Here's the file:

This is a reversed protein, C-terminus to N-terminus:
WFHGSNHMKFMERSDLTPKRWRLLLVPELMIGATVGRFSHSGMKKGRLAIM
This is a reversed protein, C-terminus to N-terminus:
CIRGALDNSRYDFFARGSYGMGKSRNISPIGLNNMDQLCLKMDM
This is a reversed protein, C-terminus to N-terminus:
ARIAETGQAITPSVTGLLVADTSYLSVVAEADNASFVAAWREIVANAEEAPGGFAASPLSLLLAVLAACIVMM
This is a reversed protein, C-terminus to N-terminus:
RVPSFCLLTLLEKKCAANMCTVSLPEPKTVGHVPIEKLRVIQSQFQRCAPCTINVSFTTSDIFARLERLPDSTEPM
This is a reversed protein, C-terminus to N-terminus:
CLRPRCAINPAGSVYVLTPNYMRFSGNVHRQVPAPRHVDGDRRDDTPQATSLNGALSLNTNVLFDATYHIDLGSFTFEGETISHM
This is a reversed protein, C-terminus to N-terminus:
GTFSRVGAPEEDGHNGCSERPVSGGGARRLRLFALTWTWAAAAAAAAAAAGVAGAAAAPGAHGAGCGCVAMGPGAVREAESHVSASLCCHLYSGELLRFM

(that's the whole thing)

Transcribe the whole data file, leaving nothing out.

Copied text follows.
This is a reversed protein, C-terminus to N-terminus:
WFHGSNHMKFMERSDLTPKRWRLLLVPELMIGATVGRFSHSGMKKGRLAIM
This is a reversed protein, C-terminus to N-terminus:
CIRGALDNSRYDFFARGSYGMGKSRNISPIGLNNMDQLCLKMDM
This is a reversed protein, C-terminus to N-terminus:
ARIAETGQAITPSVTGLLVADTSYLSVVAEADNASFVAAWREIVANAEEAPGGFAASPLSLLLAVLAACIVMM
This is a reversed protein, C-terminus to N-terminus:
RVPSFCLLTLLEKKCAANMCTVSLPEPKTVGHVPIEKLRVIQSQFQRCAPCTINVSFTTSDIFARLERLPDSTEPM
This is a reversed protein, C-terminus to N-terminus:
CLRPRCAINPAGSVYVLTPNYMRFSGNVHRQVPAPRHVDGDRRDDTPQATSLNGALSLNTNVLFDATYHIDLGSFTFEGETISHM
This is a reversed protein, C-terminus to N-terminus:
GTFSRVGAPEEDGHNGCSERPVSGGGARRLRLFALTWTWAAAAAAAAAAAGVAGAAAAPGAHGAGCGCVAMGPGAVREAESHVSASLCCHLYSGELLRFM